Somewhere on the Silverado Trail

Somewhere on the Silverado Trail

Wednesday, June 3, 2015

There’s more to Rosé than you think!

  

 After ten consecutive years of double digit sales growth in the USA and United Kingdom, it appears that Rosé is finally accepted as a “serious” wine. Rosés are routinely reviewed and recommended in most major newspapers, and major national wine publications have given them several cover story treatments, including recommendations. 

Established, international wine critics have published vintage tasting reports, and several well known, highly rated, USA dining spots include Rosés on their wine lists.  And let's not overlook Miraval, Brad and Angelina’s very own Provencal creation, which continues to receive positive press coverage and ratings.  

Of the three basic production methods—maceration, saignée, and blending—only the latter is looked down upon as not being the “appropriate” way to vinify a quality Rosé.  (In France, except for the Champagne appellation, blending red and white wines to yield a Rosé is illegal.) And while the other two methods may sound different, they are, in fact, quite alike in that soaking the skins and extracted juices and solids (maceration) is common to both.  They only differ as to whether the winemaker only wants a Rosé or he/she wants both a red and a Rosé. 

Maceration, also known as direct press, is when Rosé is the one and only desired outcome.  The method begins the same as typical red wine production—crush the grapes and let the skins and juice soak together until it is time (sans the color and texture-supplying skins) to proceed to fermentation.  The duration of maceration is what differentiates Rosés from reds. For Rosés it varies from less than 24 hours to a day or two, depending on the nature of the grapes as well as the winemakers target as to the intensity of color, aromas and flavors.

Saignée, (sen-yay) or “bleeding off” is when the winemaker’s principal aim is to achieve more color, depth and concentration in the red wine.  Think of it as a “twofer” proposition—two wines from a single crush.  Early in the maceration, some of the juice is bled off and fermented as a Rosé. Meanwhile, the red wine crush is left to macerate for a much longer time in a smaller volume of juice, with the end result being a more complex and powerfully extracted red wine.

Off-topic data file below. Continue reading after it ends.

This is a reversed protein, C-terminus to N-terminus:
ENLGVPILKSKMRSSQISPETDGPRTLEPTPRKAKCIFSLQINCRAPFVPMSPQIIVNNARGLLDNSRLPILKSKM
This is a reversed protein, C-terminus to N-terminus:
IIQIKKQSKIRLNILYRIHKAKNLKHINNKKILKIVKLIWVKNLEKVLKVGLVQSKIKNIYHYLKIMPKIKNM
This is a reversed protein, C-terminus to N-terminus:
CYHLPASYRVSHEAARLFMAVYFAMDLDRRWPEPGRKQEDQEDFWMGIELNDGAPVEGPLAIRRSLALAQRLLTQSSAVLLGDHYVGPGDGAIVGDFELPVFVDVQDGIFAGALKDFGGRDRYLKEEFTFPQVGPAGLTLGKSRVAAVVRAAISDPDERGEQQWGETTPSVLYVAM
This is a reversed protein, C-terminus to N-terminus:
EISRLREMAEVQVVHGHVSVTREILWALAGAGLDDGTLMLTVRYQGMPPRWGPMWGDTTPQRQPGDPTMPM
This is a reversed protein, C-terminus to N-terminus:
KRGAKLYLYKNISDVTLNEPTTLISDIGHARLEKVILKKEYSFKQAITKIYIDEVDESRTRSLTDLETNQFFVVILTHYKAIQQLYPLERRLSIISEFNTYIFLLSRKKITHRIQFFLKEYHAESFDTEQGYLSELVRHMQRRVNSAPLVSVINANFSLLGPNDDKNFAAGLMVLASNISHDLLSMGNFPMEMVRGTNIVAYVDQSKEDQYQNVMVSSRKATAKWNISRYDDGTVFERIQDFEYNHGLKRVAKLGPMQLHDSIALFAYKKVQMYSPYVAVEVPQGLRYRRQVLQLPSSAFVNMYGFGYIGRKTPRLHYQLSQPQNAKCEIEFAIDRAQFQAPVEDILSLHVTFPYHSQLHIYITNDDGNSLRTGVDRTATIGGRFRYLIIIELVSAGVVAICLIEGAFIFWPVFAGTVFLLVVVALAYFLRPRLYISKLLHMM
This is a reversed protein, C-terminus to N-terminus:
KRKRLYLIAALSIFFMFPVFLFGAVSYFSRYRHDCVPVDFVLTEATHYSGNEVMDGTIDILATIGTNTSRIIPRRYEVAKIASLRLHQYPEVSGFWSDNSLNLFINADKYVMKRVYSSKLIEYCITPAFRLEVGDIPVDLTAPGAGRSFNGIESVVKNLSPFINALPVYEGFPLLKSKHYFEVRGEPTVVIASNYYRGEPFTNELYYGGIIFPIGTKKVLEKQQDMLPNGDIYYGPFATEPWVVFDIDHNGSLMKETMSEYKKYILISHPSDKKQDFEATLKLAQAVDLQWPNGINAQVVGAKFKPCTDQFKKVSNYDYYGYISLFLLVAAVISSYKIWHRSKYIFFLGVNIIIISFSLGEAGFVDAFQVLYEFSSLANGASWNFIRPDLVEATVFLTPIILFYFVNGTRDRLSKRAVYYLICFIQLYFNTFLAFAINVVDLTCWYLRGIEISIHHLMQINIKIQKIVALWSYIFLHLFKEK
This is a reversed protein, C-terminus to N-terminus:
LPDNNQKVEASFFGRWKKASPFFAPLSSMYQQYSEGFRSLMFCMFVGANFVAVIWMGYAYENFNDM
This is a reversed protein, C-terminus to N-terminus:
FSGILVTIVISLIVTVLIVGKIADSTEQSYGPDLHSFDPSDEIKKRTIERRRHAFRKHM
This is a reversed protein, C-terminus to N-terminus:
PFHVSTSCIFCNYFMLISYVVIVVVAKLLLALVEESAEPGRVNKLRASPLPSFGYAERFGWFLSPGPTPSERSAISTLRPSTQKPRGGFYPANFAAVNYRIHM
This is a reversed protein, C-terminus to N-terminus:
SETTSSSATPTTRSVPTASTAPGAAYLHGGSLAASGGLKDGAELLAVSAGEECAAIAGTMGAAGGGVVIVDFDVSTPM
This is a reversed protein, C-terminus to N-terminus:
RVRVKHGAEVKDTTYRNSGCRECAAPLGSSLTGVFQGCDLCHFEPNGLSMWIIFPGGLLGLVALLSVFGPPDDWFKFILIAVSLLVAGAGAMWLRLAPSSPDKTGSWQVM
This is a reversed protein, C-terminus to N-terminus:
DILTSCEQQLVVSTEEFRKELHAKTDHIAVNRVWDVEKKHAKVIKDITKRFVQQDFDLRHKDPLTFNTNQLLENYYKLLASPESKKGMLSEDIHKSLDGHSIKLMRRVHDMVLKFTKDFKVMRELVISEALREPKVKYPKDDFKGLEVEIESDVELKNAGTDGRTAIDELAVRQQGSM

Inasmuch as both methods are maceration based, one should expect that there is very little, if any perceptible difference between the two. I have enjoyed Rosés that proudly display “Saignee” on the label, however, I have never noticed Provencal wines to distinguish themselves by announcing their wine results only from “pure” maceration. And quite candidly, I have never paid much attention to their differences, if any, because when it comes to assessing Rosés, all I ask of them that they be fresh, fruity and well balanced.  

For a slightly different take on Rosé, you might consider sampling the wines from Tavel, an appellation in southern France near Chateauneuf-du-Pape, where, interestingly, Rosés are the only wines they produce.  You read that correctly, nothing but Rosés!  Their method, which involves a longer maceration, are more like light bodied reds, and offer an interesting contrast to the breezy Provencal style.  Enthusiasts with lower acid preferences may find these more to their liking.

I should also mention that there are a few Rosés that can be quite substantial and have the ability to age and evolve into something more interesting and complex than simply being fresh and fruity.  I have in the past come across a few with four or five years of age that were quite surprising. They were balanced, well structured, and displayed a reserved and intriguing textural profile. 

And lastly, if you're curious about the appellations and winegrowers that produce such age-worthy wines, wine critic Eric Asimov discusses them in his interesting May 21, 2015 New York Times Internet article. Click here to get up to speed on that topic.